Posted by: thebuffyrewatch | January 27, 2014

Cordia’s Review – S7, E13 – The Killer in Me

The Killer In Me
Season 7, Episode 13
Original airing: 2/4/2003

My Rating: 52

The Good: This episode had a very interesting premise that fell flat, but it was bolstered by the B story of Buffy and Spike.

Willow turning into Warren as a concept is super cool. I think dealing with her guilt over the murder and Tara’s death are things that need to be done. We’ve also seen Willow’s magic run rampant before, so this would have fit perfectly in line with that history. Unfortunately, the time isn’t spent with Willow to develop the transformation and make her decision to buy a gun and shoot Kennedy remotely believable.

Buffy and Spike are the best part of the episode. I found myself impressed that I never felt James Marsters’ headache acting was over the top. And it was nice to see our characters making reasonable, logical decisions. I feel like that has been missing here. But the attempt to contact Riley followed by the trepidatious fieldtrip to the Initiative site were very well done. It also led to the excellent callback to the flower shop phone call when the Initiative guys did show up.

The chip story needed to be handled and this leads to a perfect reason to remove it and the complications inherent in its existence. Its erratic use over the course of several seasons has made it seem quite worthless anyway, so let’s chuck that thing.

Finally, while I didn’t buy the Giles story (see the Bad), I did really like how Xander, Anya, and Dawn handled the situation. They are obviously on the same wavelength about the potential problems here and the seriousness of the situation. And it was cute to see them all tackle Giles.

The Bad: The problem with the Giles story is that it’s completely unbelievable that he had been in the house for several episodes (most likely weeks) without eating, touching, or physically interacting with anything in anyway. Plus, we saw him sit on the coffee table in the first scene. If this was supposed to be a clue that he isn’t the First, then why the obvious reminder from Andrew that the First can’t touch things? The misdirection wouldn’t work and the drama the show was attempting to create would have fallen flat.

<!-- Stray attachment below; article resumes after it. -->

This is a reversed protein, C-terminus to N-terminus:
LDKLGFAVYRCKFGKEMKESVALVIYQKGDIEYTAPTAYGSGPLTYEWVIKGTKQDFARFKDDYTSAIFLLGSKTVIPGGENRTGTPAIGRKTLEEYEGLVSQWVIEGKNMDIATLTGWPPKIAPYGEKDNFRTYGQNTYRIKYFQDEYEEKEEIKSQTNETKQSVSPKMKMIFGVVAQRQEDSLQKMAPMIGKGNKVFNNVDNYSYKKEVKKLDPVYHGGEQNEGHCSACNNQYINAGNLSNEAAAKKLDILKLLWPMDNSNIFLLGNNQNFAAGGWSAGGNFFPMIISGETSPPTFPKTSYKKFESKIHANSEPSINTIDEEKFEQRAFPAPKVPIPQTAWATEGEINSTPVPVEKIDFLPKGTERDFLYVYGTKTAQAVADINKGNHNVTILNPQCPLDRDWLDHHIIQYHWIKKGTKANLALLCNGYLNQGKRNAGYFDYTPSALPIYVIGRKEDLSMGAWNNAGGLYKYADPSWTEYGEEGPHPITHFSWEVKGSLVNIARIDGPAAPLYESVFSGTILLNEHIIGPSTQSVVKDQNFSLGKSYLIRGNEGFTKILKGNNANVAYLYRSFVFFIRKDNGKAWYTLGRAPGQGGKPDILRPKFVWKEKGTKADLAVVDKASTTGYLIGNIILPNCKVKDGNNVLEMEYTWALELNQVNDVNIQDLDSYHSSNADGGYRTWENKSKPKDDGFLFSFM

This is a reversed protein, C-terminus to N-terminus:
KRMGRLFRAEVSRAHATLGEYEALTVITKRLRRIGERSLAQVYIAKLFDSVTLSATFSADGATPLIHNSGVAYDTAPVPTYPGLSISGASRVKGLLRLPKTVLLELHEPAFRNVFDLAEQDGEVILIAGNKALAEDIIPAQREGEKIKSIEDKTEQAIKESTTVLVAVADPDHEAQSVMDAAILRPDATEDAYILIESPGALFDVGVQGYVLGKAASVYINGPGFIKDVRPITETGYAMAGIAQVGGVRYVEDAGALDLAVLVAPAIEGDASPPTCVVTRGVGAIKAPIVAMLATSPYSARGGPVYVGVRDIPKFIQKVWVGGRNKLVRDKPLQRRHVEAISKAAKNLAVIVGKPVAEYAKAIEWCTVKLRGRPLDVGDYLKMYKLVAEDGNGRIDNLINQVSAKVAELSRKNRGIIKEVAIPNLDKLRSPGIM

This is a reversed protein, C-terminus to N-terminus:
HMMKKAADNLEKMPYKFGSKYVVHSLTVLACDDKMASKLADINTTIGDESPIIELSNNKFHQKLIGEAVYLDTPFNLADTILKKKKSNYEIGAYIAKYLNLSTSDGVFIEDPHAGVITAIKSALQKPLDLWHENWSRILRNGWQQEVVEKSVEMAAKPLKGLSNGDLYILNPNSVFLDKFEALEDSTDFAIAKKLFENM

But even without that goof, it was a ludicrous idea concerning the length of time. If this had happened a few hours after Giles first appearance, it would have been much more convincing.

But the thing that kept this episode from shinning was the main plot. Kennedy is such a large fixture in the story and she is just incredibly flat and boring. Adding to her strange overbearing self-confidence is the hint from prior episodes that she, like the rest of the girls, is only about 15. So her pursuit of 23 year old Willow is a bit creepy. Plus, she apparently lies all the time. Lied about being sick, lied about why they were going out, etc. She also apparently worships Willow without knowing much about her. All in all, it doesn’t feel real.

That being said, if the change had truly been caused by Kennedy’s kiss and Willow’s guilty feelings, I think it would have been a better story. Having Amy appear as the classic, cackling villain full of jealousy and rage was a huge crutch. We haven’t seen her since last season and it feels like they just wanted to pull in a familiar face so this wouldn’t all be Willow’s fault. And after introducing the concept that this is a hex from Amy, it is inexplicably broken by a fairytale kiss. Amy never mentions the end of the spell or how it could come about, but this just made me roll my eyes in disdain. From the moment of Amy’s reveal, everything about the story felt extremely generic and not very Buffy.

Favorite Moment: Buffy and Spike’s first scene in the basement is quite sweet. Nothing overt is said and no physical contact is exchanged, but it’s easy to see they care about each other and their respective situations.

The Bottom Line: This episode had a very cool concept and dealt with a story that needed to be told regarding Willow moving on from Tara’s death. Unfortunately, it did it in a very basic and essentially pointless manner. It was bolstered by the well thought out Spike and Buffy story, but was pulled down yet again by the inconceivably terrible presentation of the idea that Giles might be evil. That just didn’t work. Overall, I felt this rollercoaster episode evened itself out and was just ok.

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